Things I am learning
when reading a book
I spent some time in the garden over the weekend. It feels a treat to be able to get out and do some gardening work at this time of year. We seem to be having a lot of warm days of late which is welcome but slightly unnerving. I see hellebore starting to flower and the daffodils are start to sprout in the lawn. It feels too warm and more spring like than winter. I am sure it will change so I try and make the most of the warmth. Washing is out. Windows are opened to air out the house. I just roll with it. After an hour pottering away in the garden I head inside for the cup of tea that is always warranted after a gardening session. I curl up on the couch and reach for the book “The Gardener’s Palette” by Jo Thompson that currently has my focus. It seems to have arrived at just the right time as I am planning the garden for next season. Here is what I have learnt so far.
As I read, I realise that there is a skill in combing a beautiful inspiring image into your garden. I am learning that it is important to understand that what you see in a book is a moment. My main aim for my garden is to create something that has a continous food for pollinators, so how do I create moments and still have something to precede and follow said moment? If I want the garden to be a success on this front I need to look at ways that I can link up various moments. I need to create a narration that continues through out the season and is not just one act. Which means I need to interweave the ideas that I find inspiring, taking a bit from page 5 which can then be followed by the inspiration from p26 and so on. Thankfully there are little nuggets of help within the book. Each flower story is broken down into plant names, growing conditions and when they will flower, all helpful information when you are building a garden story. With all this new information my knowledge of plant types is growing and I can also start to make a plan which sees a garden which is flowering continous and succesful supporting the resident pollinators.
As mentioned above “The Gardener’s Palette’ holds lots of information about the plants used in the plantings, which I am finding oh so helpful. It is also introdcuing me to new plants which of course I am eager to add to my garden. My newly discovered gem is also a bee friendly plant, Verbascum. Images of lush apricot versions in the form of Verbascum ‘Cotswold Beauty’, are what pulled me in. It looks like while “Cotswold Beauty’ is unavaliable in New Zealand there are a number of varities and colours which I am sure can be included into the garden. The reason why I find this a great bee friendly plant is it is a great source of pollen and it’s plant structure will be of most use to bees. Verbascum is single spire which is made up of multiple flower heads, making it a one stop shop for foraging pollinators. It always warms my heart when I find a new bee friendly plant.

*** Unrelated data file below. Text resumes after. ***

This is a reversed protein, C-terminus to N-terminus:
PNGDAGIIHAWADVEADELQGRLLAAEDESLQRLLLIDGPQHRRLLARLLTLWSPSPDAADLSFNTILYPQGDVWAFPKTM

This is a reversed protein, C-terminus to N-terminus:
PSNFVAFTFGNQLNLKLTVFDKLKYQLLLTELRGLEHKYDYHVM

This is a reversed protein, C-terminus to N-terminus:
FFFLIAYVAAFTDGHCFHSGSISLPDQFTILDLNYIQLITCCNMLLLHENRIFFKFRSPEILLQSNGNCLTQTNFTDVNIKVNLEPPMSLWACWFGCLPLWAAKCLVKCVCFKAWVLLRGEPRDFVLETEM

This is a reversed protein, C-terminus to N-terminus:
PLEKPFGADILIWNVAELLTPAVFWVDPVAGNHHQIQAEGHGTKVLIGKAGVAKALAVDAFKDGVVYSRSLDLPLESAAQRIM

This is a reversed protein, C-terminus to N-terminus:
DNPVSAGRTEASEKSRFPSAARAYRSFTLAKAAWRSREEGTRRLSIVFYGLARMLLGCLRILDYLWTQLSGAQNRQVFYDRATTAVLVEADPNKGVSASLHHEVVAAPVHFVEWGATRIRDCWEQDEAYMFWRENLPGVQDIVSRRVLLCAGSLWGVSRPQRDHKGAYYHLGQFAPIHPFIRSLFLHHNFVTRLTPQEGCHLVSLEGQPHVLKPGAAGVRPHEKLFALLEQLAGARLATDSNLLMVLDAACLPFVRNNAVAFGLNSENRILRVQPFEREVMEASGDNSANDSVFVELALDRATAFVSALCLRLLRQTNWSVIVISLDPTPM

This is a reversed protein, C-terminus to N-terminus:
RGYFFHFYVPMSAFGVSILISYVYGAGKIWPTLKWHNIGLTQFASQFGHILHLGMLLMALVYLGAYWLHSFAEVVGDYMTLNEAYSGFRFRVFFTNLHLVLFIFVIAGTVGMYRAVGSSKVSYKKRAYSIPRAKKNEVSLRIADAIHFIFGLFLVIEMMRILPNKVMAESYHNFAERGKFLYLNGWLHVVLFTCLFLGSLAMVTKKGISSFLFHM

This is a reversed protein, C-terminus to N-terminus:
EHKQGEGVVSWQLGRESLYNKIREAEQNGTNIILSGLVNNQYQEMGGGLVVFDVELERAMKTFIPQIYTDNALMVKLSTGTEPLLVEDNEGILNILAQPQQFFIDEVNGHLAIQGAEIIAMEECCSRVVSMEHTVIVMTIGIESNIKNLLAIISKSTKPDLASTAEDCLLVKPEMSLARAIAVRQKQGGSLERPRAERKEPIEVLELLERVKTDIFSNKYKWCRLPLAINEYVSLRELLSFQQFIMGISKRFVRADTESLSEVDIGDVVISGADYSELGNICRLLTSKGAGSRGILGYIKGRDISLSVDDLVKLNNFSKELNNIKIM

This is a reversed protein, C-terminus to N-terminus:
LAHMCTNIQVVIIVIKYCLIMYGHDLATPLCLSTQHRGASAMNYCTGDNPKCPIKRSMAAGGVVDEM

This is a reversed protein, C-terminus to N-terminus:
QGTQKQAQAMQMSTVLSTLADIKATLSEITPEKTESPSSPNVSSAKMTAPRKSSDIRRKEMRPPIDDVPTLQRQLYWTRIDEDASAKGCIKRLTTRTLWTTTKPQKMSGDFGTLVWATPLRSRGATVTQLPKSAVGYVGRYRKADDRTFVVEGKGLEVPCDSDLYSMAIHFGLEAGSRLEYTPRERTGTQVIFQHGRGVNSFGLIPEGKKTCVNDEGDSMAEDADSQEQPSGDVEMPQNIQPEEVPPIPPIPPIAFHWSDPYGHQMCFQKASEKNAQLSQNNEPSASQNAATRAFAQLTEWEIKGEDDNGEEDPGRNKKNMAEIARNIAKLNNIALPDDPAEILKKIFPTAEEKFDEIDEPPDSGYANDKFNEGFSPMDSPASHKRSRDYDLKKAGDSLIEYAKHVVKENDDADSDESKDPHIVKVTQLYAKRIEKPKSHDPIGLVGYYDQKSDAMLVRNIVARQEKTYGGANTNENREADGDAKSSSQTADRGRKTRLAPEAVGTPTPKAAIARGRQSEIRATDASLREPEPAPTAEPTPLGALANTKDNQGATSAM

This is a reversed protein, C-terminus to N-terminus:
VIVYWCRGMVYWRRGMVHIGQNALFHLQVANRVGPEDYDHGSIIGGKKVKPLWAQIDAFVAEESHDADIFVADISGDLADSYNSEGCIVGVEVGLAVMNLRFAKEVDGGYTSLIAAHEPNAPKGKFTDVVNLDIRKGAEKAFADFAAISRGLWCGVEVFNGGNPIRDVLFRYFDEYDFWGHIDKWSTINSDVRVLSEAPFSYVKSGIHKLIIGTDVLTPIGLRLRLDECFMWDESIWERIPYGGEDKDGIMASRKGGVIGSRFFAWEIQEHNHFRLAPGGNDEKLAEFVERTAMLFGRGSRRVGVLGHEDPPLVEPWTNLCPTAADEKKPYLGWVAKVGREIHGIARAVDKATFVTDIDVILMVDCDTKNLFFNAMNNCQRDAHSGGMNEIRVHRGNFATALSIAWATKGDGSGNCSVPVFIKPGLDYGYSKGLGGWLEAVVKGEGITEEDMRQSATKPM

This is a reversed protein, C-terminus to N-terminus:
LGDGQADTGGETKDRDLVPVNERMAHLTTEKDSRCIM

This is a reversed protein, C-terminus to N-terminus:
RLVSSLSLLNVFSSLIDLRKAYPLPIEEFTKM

Naturally when a book is called “The Gardener’s Palette” the focus is going to be on colour. Planting schemes are headed with wonderful titles such as “Green and Wine’, ‘Spring Combination with a Twist’ and White with a Dash of Lemon’. All of this sounds very inspiring. I think the thing I find most rewarding about this book is that it is encouraging me to be a bit braver about mixing colours together in a flower bed. I tend to stick to one colour where possible which I can confindentially say has never stayed true with self seeders frequently mocking my plans. After reading this book I am definately interested in trying to add more contrasting colours to a flower bed. To expriement more. One of my ideas is to add little pops of yellow to a bed of pink, in the form of dahlias which will appear later in the season. I am hope this will add a touch of whimsy to a bed that has been producing flowers all summer long.
Jo Thompson has a lovely substack newsletter called ‘The Gardening Mind” which you can subscribe to here.